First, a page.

Information on Youth Transition & Related Topics
How should a student with intellectual disability or autism prepare for postsecondary education?
Beginning in middle school, students, their families and educators should have frequent conversations about areas of interest. Each should be engaged in dialogue to answer the following questions:
1) What steps might be necessary to reach the student’s goals for the future?
2) What steps might be necessary to reach the student’s goals for the future?
3) What financial options are realistic for your family after high school?
The California Department of Education developed an information and resource guide to assist students, families, local education agencies and communities in planning and preparation for the student’s’ future by describing practices that promote successful transition.
- To get information on transition planning for adult living go here: Transition to Adult Living: An Information and Resource Guide
- To get training modules for service providers, administrators and families, go here: training modules. (The training modules are intended to be used with the Transition to Adult Living: An Information and Resource Guide).
- To get information specific to preparing for and planning transition to postsecondary education and adulthood for individuals with autism, go here: Life Journey Through Autism: A Guide for Transition to Adulthood
Are K-12 School Districts (High School) required to assist youth in preparing for Transition and postsecondary education?
The Individuals with Disabilities Education Act requires schools to help students with disabilities in developing a plan that will lead them to college or the workplace. This remains an area of challenge for students, families and professionals.
- To read an article describing some of the challenges and suggestions for improvement, click here: Charting a Course after High School
Is there a national organization whose focus is secondary education and youth transition?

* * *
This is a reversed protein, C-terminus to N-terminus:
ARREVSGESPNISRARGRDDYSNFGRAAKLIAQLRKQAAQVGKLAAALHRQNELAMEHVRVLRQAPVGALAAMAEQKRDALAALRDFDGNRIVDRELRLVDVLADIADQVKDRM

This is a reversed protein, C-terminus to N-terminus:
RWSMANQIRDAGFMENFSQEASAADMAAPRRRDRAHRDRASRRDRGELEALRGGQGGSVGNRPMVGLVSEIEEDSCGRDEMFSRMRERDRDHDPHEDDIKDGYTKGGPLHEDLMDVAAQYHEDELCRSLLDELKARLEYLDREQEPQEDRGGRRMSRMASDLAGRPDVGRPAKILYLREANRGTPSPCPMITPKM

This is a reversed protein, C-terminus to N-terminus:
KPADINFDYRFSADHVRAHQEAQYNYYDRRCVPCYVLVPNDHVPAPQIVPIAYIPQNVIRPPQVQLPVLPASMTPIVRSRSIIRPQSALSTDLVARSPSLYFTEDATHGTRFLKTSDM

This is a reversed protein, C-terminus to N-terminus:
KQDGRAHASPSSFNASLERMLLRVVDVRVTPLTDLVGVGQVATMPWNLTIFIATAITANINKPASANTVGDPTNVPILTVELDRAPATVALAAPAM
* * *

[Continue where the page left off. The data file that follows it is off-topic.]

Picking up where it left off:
The National Center on Secondary Education and Transition (NCSET) coordinates national resources, offers technical assistance, and disseminates information related to secondary education and transition for youth with disabilities in order to create opportunities for youth to achieve successful futures.
- To explore resources on secondary education and youth transition for youth, families and professionals, click here: National Center on Secondary Education and Transition
Why is self advocacy an important skill for students?
Self-advocacy is the ability to effectively communicate, convey or negotiate your rights, preferences and choices. The ability to self advocate is important for students as they transition to adulthood and need to speak up on their own behalf to get the accommodations and services they need. One way a student can learn and practice self advocacy skills is through participation in his or her Individualized Education Plan (IEP) meeting.
- To read an article that describes how self determination goals and its components should be added to a student’s IEP, click here: Promoting Students Self Determination Skills in IEP Planning
- To read an information sheet on how students can take an active role in the development of their IEP, click here: Chart Your Own Future: How Your Individualized Education Program (IEP) Can Help
- To read an article that decsribes the components of self-determination and how students may use them to identify and achieve their goals, click here: Self Determination for Postsecondary Students
What are factors we should think about as we review college programs?
There are a number of factors to consider when applying for college including the type of college (private or public, 2-year, 4 year); campus size, location (rural/urban), distance from home, competitiveness, campus extracurricular offerings, disability services, student body size, residential options and cost. Students and parents will want to be assured that there the program offered is the ‘right fit’ between student interests, goals, support needs and what is offered. Visiting a college is an opportunity to get many of your questions answered about colleges and meeting with faculty, students, taste the college food, see the social scene and get a sense if the campus and program is what you expected.
- To explore a website to help student think more about themselves, what to expect from college, and tasks to complete when planning to go to college, click here: Going to College
How can parents help prepare their young adult?
Parents play an important role in the college selection process. This is a time when you can discuss what is important to your youth, clarify values and choices, and continue to set expectations for success and achievement, provide guidance and support your youth’s choices and decisions.
- To find out what roles parents can play in supporting youth in preparing for and succeeding in postsecondary education, click here: Parenting Post-Secondary Students with Disabilities: Becoming the Mentor, Advocate, and Guide Your Young Adult Needs